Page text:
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Modesto City Council to keep Fire Station No. 6 open while deciding its fate

The Modesto City Council is debating the fate of Modesto Fire Station No. 6 and is keeping it open while the debate ensues.
The Modesto City Council is debating the fate of Modesto Fire Station No. 6 and is keeping it open while the debate ensues.
Kevin McClarty, Journalist/photographer

The Modesto City Council is keeping Modesto Fire Station No. 6 open while deciding whether or not to close it, according to The Modesto Bee on Friday. Station No. 6, which serves Vintage Faire Mall, the surrounding businesses and hundreds of private homes, condominiums and apartment complexes, provides an invaluable service to the community. In addition, the station responds to medical dispatch calls and works in concert with American Medical Response in providing medical services to those in need. Station 6 provides first responder services to all of the businesses and residences within its zone , as well as to other areas of town when summoned.

At issue is the annual budget for Station 6, which is slated at $1.4 million. However, with projected overtime pay of around $600,000, the more accurate figure would be closer to $2 million. The City of Modesto desperately is in need of funds; however, whether closing Station 6 is an acceptable means of saving money is still open to debate on the City Council. Thus far three members of the Council are against closing the station: John Gunderson, Bill Zoslocki, and David Lopez. The City Council would like to have a $3 million reserve fund. However, impacting a vibrant, thriving retail and residential community in Northwest Modesto may not be the most desirable means of establishing that reserve fund and maintaining vital community services, according to many observers.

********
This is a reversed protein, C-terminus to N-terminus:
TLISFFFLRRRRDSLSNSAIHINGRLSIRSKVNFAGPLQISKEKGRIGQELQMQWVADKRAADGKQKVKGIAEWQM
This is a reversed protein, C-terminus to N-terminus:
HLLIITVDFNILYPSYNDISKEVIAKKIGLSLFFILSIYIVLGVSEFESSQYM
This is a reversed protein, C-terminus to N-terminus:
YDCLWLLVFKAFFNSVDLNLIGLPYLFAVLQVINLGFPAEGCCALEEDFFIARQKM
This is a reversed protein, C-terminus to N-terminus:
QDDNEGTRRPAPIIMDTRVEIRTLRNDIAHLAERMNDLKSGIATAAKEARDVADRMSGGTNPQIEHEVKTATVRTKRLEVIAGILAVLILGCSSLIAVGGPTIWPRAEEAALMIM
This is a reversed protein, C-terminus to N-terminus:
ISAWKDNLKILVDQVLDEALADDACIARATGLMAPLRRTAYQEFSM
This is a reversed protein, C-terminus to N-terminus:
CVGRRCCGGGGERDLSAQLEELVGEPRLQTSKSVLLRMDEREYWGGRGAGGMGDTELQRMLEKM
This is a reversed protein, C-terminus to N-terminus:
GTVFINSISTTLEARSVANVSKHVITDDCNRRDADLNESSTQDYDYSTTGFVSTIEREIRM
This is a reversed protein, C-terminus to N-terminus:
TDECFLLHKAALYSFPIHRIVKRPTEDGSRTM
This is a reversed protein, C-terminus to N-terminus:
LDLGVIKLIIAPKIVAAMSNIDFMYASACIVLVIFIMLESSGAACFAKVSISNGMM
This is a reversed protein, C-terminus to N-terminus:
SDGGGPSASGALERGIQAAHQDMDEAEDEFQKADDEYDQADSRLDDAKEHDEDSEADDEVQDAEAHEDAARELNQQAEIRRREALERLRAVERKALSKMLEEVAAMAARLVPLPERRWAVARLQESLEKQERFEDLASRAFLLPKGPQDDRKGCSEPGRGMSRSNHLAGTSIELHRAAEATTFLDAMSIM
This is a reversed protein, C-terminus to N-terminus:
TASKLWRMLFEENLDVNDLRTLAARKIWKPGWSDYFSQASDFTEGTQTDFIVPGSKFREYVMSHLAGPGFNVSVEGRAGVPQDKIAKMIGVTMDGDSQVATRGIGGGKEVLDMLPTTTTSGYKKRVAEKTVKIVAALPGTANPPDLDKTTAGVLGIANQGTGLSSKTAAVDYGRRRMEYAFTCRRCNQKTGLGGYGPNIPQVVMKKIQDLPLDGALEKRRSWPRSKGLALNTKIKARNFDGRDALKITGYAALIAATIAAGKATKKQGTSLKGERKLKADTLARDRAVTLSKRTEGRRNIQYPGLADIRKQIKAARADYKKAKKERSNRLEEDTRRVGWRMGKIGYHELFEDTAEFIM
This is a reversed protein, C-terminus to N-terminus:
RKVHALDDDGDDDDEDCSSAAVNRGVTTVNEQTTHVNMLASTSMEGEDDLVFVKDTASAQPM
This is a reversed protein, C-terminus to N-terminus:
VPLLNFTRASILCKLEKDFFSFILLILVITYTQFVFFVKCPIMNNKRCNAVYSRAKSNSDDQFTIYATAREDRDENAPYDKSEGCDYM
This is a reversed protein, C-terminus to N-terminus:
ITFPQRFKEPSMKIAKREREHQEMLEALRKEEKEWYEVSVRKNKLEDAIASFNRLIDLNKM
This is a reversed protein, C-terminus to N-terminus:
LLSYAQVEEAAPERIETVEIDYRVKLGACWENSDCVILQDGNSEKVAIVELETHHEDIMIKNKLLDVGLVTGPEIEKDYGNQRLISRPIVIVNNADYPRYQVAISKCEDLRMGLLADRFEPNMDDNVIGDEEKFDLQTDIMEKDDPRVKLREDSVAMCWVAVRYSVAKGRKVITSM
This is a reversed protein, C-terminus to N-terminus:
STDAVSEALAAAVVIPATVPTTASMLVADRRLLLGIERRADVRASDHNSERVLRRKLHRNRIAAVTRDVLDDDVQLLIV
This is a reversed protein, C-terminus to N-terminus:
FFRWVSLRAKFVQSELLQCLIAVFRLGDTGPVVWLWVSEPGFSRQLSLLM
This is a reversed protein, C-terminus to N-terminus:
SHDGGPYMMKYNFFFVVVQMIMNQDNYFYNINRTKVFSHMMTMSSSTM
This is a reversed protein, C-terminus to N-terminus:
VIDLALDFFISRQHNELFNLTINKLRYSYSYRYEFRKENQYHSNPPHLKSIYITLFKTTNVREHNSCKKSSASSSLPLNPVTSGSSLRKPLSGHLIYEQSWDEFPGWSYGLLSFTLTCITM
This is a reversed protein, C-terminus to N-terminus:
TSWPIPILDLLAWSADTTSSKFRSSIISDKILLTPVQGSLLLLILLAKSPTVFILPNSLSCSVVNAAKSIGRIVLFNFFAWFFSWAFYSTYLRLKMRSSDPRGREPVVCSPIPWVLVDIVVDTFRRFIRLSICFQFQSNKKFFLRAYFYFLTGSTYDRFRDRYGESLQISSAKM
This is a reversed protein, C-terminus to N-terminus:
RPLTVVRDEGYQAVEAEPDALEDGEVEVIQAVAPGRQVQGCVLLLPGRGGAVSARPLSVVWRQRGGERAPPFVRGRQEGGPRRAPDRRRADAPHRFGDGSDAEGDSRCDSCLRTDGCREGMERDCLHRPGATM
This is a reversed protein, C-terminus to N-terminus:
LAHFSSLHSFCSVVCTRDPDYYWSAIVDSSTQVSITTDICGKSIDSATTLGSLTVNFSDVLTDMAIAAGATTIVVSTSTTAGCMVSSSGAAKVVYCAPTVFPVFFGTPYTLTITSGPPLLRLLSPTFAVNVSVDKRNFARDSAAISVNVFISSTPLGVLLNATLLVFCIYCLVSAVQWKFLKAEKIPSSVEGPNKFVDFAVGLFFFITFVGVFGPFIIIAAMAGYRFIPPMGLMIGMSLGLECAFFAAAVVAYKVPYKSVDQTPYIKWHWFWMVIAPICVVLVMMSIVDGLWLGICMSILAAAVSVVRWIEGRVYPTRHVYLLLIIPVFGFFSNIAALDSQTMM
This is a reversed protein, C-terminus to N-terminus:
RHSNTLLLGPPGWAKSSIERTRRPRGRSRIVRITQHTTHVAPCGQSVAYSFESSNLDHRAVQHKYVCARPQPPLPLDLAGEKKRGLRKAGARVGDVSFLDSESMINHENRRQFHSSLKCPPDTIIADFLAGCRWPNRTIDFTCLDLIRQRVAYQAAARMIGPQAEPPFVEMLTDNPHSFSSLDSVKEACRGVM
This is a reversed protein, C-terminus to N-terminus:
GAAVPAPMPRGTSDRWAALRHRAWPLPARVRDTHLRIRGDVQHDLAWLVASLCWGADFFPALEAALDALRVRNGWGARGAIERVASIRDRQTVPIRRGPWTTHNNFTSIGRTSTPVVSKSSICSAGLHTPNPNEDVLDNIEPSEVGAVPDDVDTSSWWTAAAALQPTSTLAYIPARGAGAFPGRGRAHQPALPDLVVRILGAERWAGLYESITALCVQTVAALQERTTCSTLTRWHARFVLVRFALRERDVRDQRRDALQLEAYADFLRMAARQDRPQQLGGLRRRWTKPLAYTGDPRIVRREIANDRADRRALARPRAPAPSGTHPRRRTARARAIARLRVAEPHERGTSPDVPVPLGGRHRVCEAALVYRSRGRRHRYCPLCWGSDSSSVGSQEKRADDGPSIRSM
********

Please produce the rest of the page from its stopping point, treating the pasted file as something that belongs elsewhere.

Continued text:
Zoslocki has discussed the possibility of having rolling "grey outs" during which certain stations would be closed for short durations while other stations service their coverage zones. While this may save the City money in the short run, in the long run it would result in slower response times in life threatening situations and increased liability and insurance costs for the City. Right now, the Council is weighing all of the options and Station 6 remains open while its fate is being carefully considered by the Council members.

Councilwoman Jenny Kenoyer wants to take a second look at the situation before making a decision as does Tony Madirgal. However, Mayor Garrad Marsh reportedly opposes keeping Station 6 open. Councilman Dave Cogdill is against keeping the station open because he does not want to borrow money for the general fund:

"I think that at this point in time, I'd say no."

The issue is further complicated by the likely retirement of nine firefighters whose positions can be filled by firefighters from Station 6 if the station closes. However, if the station stays open, those positions will have to be filled by new hires or not filled at all, resulting in more overtime pay for the existing firefighters.

However, public safety, not financial encumbrances, is supposed to be the number one priority of fire stations and engine companies. It remains to be seen if the City Council makes public safety its number one priority.

Four Council votes are needed to keep Station 6 open. This definitely will be one issue to watch over the next few weeks.